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TCU 360

TCU 360

All TCU. All the time.

TCU 360

The Skiff Orientation Edition: Welcome, Class of 28!
The Skiff Orientation Edition: Welcome, Class of '28!
By Georgie London, Staff Writer
Published May 13, 2024
Advice from your fellow Frogs, explore Fort Worth, pizza reviews and more. 

Marching band pumps up the jam

Marching band pumps up the jam

It’s Saturday and you are headed to a home football game.

You get out of your car, apprehensive about the long walk ahead of you. You pass the dorms, Frog Fountain, the sizzling sausages, the juicy bratwursts and the cold beers. And then you hear it. The sound of the snare drums. Though at a distance, you still get butterflies in your tummy. It’s football, baby!

Those drums, along with the rest of the band, continue to act as the soundtrack to football games. But even after the long, sweaty hours spent in the sun during practice and games, the marching band still has trouble keeping fans in their seats at half time.

That’s why this season the marching band has a new kind of show in store. Since the jazzy and classical scores of yore, although complex and elaborate, have not gotten the attention wanted, director of the marching band and associate director of bands Brian Youngblood went for a new theme this year: rock.

Youngblood said after hearing the jazz band play Jimi Hendrix’s “Voodoo Child,” he thought it would transfer well to marching band.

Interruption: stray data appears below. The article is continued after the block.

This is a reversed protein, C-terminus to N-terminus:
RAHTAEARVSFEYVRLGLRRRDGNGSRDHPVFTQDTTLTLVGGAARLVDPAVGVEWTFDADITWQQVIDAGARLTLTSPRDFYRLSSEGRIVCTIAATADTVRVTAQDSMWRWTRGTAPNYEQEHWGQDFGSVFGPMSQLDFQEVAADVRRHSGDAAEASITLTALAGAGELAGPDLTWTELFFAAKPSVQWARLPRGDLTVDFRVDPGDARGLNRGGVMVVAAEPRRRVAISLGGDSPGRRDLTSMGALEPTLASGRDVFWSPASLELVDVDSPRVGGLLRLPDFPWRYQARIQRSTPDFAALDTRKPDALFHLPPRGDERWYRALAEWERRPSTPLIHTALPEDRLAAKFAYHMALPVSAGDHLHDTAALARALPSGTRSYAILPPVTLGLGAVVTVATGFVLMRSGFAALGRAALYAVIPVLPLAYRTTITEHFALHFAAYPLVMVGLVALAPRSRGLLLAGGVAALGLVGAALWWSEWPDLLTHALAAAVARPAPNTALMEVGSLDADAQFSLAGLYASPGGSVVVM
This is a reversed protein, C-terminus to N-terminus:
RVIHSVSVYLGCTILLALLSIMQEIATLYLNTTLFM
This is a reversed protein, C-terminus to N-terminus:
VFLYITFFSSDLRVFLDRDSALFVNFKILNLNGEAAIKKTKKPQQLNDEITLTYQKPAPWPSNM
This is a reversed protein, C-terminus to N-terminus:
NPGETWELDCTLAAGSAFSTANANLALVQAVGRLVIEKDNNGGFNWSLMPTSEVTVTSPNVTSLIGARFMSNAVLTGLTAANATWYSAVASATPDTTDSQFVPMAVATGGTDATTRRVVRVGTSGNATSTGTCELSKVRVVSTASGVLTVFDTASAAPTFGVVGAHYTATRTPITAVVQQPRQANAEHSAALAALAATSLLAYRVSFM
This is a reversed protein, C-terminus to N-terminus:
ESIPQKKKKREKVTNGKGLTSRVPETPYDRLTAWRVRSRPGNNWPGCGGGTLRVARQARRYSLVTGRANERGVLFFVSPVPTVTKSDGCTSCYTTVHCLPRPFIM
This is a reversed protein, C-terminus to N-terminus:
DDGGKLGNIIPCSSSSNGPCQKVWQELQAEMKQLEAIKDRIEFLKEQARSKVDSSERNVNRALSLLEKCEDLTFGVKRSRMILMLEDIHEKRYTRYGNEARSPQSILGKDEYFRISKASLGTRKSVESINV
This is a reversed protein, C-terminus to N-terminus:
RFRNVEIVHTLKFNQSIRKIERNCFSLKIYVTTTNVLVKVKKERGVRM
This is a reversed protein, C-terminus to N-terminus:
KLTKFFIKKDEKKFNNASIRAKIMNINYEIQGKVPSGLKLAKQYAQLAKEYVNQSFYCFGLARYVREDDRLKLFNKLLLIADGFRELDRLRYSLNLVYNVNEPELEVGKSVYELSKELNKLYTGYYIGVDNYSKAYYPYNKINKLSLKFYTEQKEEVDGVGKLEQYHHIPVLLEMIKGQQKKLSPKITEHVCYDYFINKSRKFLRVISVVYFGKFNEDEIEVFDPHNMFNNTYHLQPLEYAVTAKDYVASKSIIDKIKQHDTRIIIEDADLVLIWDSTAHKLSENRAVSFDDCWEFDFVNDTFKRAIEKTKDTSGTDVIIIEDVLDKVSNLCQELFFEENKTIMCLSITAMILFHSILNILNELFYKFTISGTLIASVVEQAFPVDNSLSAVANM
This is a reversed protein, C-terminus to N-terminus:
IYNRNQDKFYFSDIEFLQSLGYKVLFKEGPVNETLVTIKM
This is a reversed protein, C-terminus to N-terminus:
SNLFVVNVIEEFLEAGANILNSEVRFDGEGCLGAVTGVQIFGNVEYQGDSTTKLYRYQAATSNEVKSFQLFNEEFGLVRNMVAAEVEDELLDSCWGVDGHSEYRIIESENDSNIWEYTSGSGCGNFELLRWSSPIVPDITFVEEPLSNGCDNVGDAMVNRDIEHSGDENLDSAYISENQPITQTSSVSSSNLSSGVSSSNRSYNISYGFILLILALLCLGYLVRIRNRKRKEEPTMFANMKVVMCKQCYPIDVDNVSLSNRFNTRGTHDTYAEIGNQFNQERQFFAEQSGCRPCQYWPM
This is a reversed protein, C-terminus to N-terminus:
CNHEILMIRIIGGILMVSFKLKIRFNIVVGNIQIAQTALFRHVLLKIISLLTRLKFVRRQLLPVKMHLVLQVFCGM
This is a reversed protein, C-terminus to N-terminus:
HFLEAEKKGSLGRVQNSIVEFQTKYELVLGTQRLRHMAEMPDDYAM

“There’s a challenge with marrying rock music with marching band,” Youngblood said. “Once you take the lyrics and the angst of the vocals off, it sounds a little hokey, it just doesn’t work.”

And after his 11 years with the marching band, he has not heard anything that has been this close to rock or pop. The “show,” which is actually not played in full at each half time, but instead spread out over the season, has three parts: Jimi Hendrix’s “Voodoo Child,” Queen’s “Bohemian Rhapsody,” and Dem Shop Boyz’s “Party Like a Rock Star.”

Youngblood, along with Jeremy Strickland, the assistant director of bands, said they wanted to design it to take the listener through a tour of rock: old, Woodstock rock, popular rock, and naturally, partying like a rock star.

Pat Wynne, a senior music education major and snare drummer in the band, actually raps via a wireless mic during the show. With plenty of experience with rhythm and time, at home he makes hip hop and rap beats on the side; so when asked to rap live, he was on board.

Youngblood said this part of the show, along with the drum set, electric guitar and iPod on the sideline, allow it to be completely innovative and modern.

“I’m pretty sure this is the first time TCU band has done a rap thing in any part of their productions, ever,” Youngblood said.

Wynne said that the goal of the show is to please the crowd, especially the student section.

“Usually that’s the time to go get food,” Wynne said. “This is more of a show relating to the average person. It’s something they can nod their head and dance to.”

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